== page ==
by Kimberly A. Cook (Twitter@ WarriorTales)
Last week I took a web site and blog tour of my favorite authors for research purposes. Since I write both non-fiction and fiction for publication, I wanted to see how the best are handling this split personality marketing challenge.
It seems there are as many answers as there are authors. It also depends on where the author’s main focus is, writing only or writing and speaking gigs. This makes sense since we all write for our own reasons and goals.
Looking at the queen of romance fiction, Nora Roberts solved the problem when she wrote mystery books by making her J.D. Robb namesake another person. When she came out of the mystery closet with her two different author photos on the back of one book, it was a true split personality. Now she links to her mystery blog from the top of her main website www.noraroberts.com
Author Kate Carlisle proudly shows off her split personality by letting the visitor choose whether she wants romance or mystery, since she publishes both. Her great mystery series is one of my favorites, so this is working for both her romance and mystery fans. Her blog is the same for both sides of her website. See her beautiful landing page at www.katecarlisle.com
Non-fiction and fiction author Joanna Penn has her blog for writers and writer education at www.thecreativepenn.com where she shows her fiction and non-fiction titles. Her fiction thriller website at www.jfpenn.com has a thriller fiction blog attached to it. She split her online marketing footprint on purpose to separate her fiction readers from her non-fiction readers.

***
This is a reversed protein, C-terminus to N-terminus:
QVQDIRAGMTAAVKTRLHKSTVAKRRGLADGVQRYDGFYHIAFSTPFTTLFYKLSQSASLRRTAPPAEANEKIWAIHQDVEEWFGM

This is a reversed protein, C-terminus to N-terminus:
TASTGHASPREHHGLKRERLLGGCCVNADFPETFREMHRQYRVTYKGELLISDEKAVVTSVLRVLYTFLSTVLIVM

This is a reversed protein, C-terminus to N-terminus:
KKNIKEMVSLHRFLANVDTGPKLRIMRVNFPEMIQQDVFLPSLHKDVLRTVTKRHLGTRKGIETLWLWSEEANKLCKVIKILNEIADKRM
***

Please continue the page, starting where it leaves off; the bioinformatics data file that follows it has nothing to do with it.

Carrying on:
Still leaves me up in the air about how I want to handle the non-fiction vs. fiction issue. So who is my marketing mentor, my go-to-guru when I wonder about these kinds of decisions? Debbie Macomber. Not only is she an amazing romance fiction author, she is a non-fiction and children’s book author too. She keeps it all together on her main website and lists all her books under books. So simple yet classic. Love it. Check out her printable book list at www.debbiemacomber.com to see the elegant way she lists and groups all her books. She makes it easy for her readers.
Simple is best for me. I like to think of it as the Coco Chanel guide to author website design. Fine lines and no clutter. Is my website like this? Not now, but this Fall I think a re-design is required. In a publishing world where we can finally pick and choose what we write and when and how we publish, this is one decision I’m glad I can quit tearing my hair out about; a book is a book is a book. What a concept!